Trauma can open people up to addiction. It might be easier to binge on potato chips than to seek out and address the source of the compulsion
Food addiction specialist Julie Simon points out that the brain is wired for emotional reactivity when there isn’t enough nurturing in childhood. Sometimes parents don’t know when they have a nurturing deficiency. Those children become adults and need to learn to nurture themselves.
Learning self-care can help rewire your brain, lessening the drive to compulsively eat.
Listen for the signals of distress in your body. Examine what you’re feeling and the circumstances surrounding those feelings. Look at what happened just prior to the impulse to eat. Validate your emotions. Develop the compassionate voice within yourself.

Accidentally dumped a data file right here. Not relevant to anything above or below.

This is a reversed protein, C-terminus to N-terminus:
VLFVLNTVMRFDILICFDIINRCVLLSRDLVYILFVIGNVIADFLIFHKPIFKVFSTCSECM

Listen as Julie joins host Lisa Davis to discuss how to develop compassion for self, address food addiction, and enlist extra help via her 12-week program.